Mumbai students pedal their way to raise funds for the differently abled

By: Admin 28 January, 2017

Where there is a will, there is a way may be a frayed expression but not for students of Oberoi International School, Goregaon, Mumbai, who organised a cycle riding event, Pedal-o-Thon, on January 26.

The students started working on the details of the event since September 2016.Their main purpose was to raise funds for physically disabled children to learn vocational training. The students started working on the details of the event since September 2016.

Speaking about Pedal-o-Thon, Jhanvi Somaya, 17, said, “We wanted to connect cycling with a social cause. This event will also help in spreading awareness about the disability. The funds raised through registration and sponsors will be given to Fellowship of the Physically Handicapped (FPH), a NGO based in Haji Ali (Mumbai) to provide these children with vocational training.”

Through registrations and sponsors, the team of over 40 students has collected over Rs 55,000 for the disabled children. Amish Berry, 16, Head of Pedal-o-Thon, said, “We received more than 105 registrations for the cycle ride. We wanted to raise as much as possible. The paralympics games has inspired many of us. It has encouraged many disabled people too. I usually like to cycle to de-stress myself. I wanted this cycle ride to get connected with a social cause related to disability since many people are not able to use the cycling activity to destress themselves.”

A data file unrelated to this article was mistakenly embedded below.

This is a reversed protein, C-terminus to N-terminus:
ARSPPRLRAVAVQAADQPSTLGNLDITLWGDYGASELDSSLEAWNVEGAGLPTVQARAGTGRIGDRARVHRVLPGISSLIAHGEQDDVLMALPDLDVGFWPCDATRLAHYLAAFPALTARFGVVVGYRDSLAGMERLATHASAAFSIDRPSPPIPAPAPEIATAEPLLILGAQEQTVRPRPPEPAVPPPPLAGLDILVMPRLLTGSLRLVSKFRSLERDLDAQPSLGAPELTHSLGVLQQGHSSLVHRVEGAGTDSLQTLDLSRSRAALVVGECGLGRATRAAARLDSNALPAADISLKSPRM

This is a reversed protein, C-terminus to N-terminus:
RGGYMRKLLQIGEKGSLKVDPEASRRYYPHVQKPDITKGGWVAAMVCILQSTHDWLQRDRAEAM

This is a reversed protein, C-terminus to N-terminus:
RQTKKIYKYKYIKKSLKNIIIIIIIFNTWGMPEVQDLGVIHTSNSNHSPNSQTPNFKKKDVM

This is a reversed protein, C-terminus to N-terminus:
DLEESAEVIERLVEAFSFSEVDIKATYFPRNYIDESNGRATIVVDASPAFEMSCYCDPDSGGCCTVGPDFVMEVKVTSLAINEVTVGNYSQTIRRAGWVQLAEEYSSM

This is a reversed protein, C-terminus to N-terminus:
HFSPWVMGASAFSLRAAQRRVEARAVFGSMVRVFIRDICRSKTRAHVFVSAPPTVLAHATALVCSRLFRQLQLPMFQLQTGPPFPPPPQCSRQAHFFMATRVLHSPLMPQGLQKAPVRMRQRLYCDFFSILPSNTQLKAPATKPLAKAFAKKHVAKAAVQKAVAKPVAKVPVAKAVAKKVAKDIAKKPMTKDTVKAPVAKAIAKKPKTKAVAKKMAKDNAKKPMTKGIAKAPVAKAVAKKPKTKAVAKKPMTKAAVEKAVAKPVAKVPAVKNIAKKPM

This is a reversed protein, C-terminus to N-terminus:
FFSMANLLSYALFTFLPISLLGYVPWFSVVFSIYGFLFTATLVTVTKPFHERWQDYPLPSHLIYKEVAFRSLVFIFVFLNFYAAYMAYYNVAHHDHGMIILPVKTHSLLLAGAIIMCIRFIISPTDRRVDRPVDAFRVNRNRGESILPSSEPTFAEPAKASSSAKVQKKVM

True to the spirit of the event was their tagline ‘Celebrating this-ability and not dis-ability’. The group cycled from Bandra Fort to Worli Seaface. According to the students, the term ‘disabled’ is associated with ‘incapable’ which they aim to change. The initiative was organised by Class 10 and Class 11 students.

“People behave in a different way with disabled people and the perspective needs to be changed. According to me this is a good way to spread awareness by reaching out to people and also helping the NGO,” said Utkarsh Sikka, 16.

“Social media has helped us to connect through various people and spread awareness about our social event. This is the first time we are organising it. Besides social media, when we physically approached people to spread the word, our relatives and friends also motivated us,” said Samiha Joshi, 16.


This article has been taken from the DNA India website. To know more please click on the below mentioned link: